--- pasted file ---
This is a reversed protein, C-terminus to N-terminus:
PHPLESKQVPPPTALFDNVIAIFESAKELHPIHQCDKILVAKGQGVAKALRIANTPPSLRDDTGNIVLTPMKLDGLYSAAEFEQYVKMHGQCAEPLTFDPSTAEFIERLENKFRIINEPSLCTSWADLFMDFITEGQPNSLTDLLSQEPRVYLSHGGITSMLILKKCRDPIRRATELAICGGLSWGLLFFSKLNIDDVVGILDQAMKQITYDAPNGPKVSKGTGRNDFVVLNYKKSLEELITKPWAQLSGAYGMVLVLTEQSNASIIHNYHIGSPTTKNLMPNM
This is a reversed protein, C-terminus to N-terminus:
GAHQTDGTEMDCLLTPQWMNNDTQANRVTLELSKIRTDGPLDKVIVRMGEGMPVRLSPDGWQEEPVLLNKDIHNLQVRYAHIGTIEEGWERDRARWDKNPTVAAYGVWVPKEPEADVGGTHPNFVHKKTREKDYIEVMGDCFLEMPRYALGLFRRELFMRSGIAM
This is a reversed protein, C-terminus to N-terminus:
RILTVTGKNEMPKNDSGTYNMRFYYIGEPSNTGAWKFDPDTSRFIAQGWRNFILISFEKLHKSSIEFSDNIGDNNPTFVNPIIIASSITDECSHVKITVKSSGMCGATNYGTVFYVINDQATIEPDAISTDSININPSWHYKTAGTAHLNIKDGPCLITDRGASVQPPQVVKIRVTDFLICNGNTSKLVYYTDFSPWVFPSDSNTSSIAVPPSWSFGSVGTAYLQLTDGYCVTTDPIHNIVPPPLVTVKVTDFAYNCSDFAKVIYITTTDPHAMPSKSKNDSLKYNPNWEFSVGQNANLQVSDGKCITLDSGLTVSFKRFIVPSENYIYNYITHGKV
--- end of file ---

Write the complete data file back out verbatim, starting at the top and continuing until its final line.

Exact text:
This is a reversed protein, C-terminus to N-terminus:
PHPLESKQVPPPTALFDNVIAIFESAKELHPIHQCDKILVAKGQGVAKALRIANTPPSLRDDTGNIVLTPMKLDGLYSAAEFEQYVKMHGQCAEPLTFDPSTAEFIERLENKFRIINEPSLCTSWADLFMDFITEGQPNSLTDLLSQEPRVYLSHGGITSMLILKKCRDPIRRATELAICGGLSWGLLFFSKLNIDDVVGILDQAMKQITYDAPNGPKVSKGTGRNDFVVLNYKKSLEELITKPWAQLSGAYGMVLVLTEQSNASIIHNYHIGSPTTKNLMPNM
This is a reversed protein, C-terminus to N-terminus:
GAHQTDGTEMDCLLTPQWMNNDTQANRVTLELSKIRTDGPLDKVIVRMGEGMPVRLSPDGWQEEPVLLNKDIHNLQVRYAHIGTIEEGWERDRARWDKNPTVAAYGVWVPKEPEADVGGTHPNFVHKKTREKDYIEVMGDCFLEMPRYALGLFRRELFMRSGIAM
This is a reversed protein, C-terminus to N-terminus:
RILTVTGKNEMPKNDSGTYNMRFYYIGEPSNTGAWKFDPDTSRFIAQGWRNFILISFEKLHKSSIEFSDNIGDNNPTFVNPIIIASSITDECSHVKITVKSSGMCGATNYGTVFYVINDQATIEPDAISTDSININPSWHYKTAGTAHLNIKDGPCLITDRGASVQPPQVVKIRVTDFLICNGNTSKLVYYTDFSPWVFPSDSNTSSIAVPPSWSFGSVGTAYLQLTDGYCVTTDPIHNIVPPPLVTVKVTDFAYNCSDFAKVIYITTTDPHAMPSKSKNDSLKYNPNWEFSVGQNANLQVSDGKCITLDSGLTVSFKRFIVPSENYIYNYITHGKV